Among many other flaws, this light once over failed to do even the most cursory of either literature or unclassified agency publication (not even the party line rag, Studies in Intelligence). Any book on this topic that is clueless about Jack Davis and his collected memoranda on analytic tradecraft, or Diane Webb and her utterly brilliant definition of Computer Aided Tools for the Analysis of Science and Technology (CATALYST), is not worthy of being read by an all-source professional. I would also have expected Ruth Davis and Carol Dumaine to be mentioned here, but the lack of attribution is clearly a lack of awareness that I find very disturbing.
I looked over the bibliography carefully, and it confirmed my evaluation. This is another indication that RAND (a “think tank”) is getting very lazy and losing its analytic edge. In this day and age of online bibliography citation, the paucity of serious references in this work is troubling (I wax diplomatic).
Here are ten books–only one of mine (and all seven of mine are free online as well as at Amazon):
On the latter, look for “New Rules for the New Craft of Intelligence” that is free online as a separate document. Both Davis and Webb can be found online because I put them there in PDF form.
The one thing in this book that was useful, but badly presented, was the table of analyst concerns across nine issues that did not include tangible resources, multinational sense-making, or access to NSA OSINT.
Below is my “remix” of the table to put it into more useful form:
54% Quality of Intelligence
54% Tools of intelligence/analysis
43% Intra-Community collaboration and data sharing
41% Collection Issues
32% Targeting Analysis
Above are the categories with totals (first initial below connects to above). The top four validate the DNI’s priorities and clearly need work.
32% T Targeting Analysis is important
30% V Redefine intelligence
30% Q Analysis too captive to current
30% To Directed R&D for analytic technology needed
27% T Targeting needs prioritization
27% S Analyst training important and insufficient
22% V Uniqueness
22% E PDB problematic as metric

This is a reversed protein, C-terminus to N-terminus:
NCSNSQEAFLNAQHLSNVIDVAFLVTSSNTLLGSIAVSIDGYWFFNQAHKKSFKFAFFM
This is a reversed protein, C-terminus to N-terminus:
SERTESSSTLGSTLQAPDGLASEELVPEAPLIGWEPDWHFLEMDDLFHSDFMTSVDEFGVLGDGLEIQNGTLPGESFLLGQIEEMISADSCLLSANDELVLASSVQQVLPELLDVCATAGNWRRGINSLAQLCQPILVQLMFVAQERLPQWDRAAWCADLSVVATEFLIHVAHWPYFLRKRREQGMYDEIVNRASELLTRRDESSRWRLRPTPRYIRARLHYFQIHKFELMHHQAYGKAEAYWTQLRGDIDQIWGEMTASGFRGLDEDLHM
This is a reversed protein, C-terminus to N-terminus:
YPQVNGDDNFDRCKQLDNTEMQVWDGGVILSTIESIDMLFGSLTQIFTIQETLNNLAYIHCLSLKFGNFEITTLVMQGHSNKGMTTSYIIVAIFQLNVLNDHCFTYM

22% To “Tools” of intelligence analysis are poor
22% To “Tools” limit analysis and limited by culture
The line items above are for me very significant. We still do priority based collection rather than gap-driven collection, something I raised on the FIRCAP and with Rick Shackleford in 1992. Our analysts (most of them less than 5 years in service) are clearly concerned about both a misdirection of collection and of analysis, and a lack of tools–this 22 years after Diane Webb identified the 18 needed functionalities and the Advanced Information Processing and Analysis Steering Group (AIPASG) found over 20 different *compartmented* projects, all with their own sweetheart vendor, trying to create “the” all-source fusion workstation.
19% C S&T underused, needs understanding
16% E Critical and needs improvement
14% E Assess performance qualitatively
14% Q Quality of analysis is a concern
14% Q Intelligence focus too narrow
14% S Language, culture, regional are big weaknesses
11% A Leadership
11% L Must be improved
11% Q Problem centric vice regional
11% Q Global coverage is important
11% C Open source critical, need new sources
11% I Lack of leadership and critical mass impair IC-wide
11% I IC information technology infrastructure needed
11% I Non-traditional source agencies need more input
8% V Unclear goals prevail
8% T Targetting analysis needs attn+
8% C Collection strategies/methods outdated
8% S Concern over lack of staff or surge capability
8% S Intelligence Community-wide curriculum desireable
8% I Should NOT pursue virtual wired network
8% I Security is a concern for virtual and sharing
5% E Evaluation not critical
5% Q Depth versus breadth an issue
5% Q Greater client context needed
5% C Law enforcement has high potential
5% S Analytic corps is highly trained better than ever
5% S Career track needs building
5% I Stovepiping is a problem, need more X-community
5% I Should pursue virtual organization and wired network
3% V Newsworthy not intelligence
3% L Radical transformation needed
3% E Metrics are not needed
3% E Evaluation is negative
3% E Audits are difficult
3% Q Long term shortfalls overstated
3% Q Global coverage too difficult
3% T Targeting can be left to collectors
3% C All source materially lacking
3% C Need to guard against evidence addiction
3% C Need to take into account “feedback”
3% S Should train stovepipe analysts not IC analysts
3% S Language and cultural a strength
For the rest, not now, but three at the bottom trouble me: the analysts do not have the appreciation for feedback; they do not understand how lacking they are in sources; and they don’t know enough to realize that radical transformation is needed.
On balance, I found this book annoying, but two pages ultimately provocative.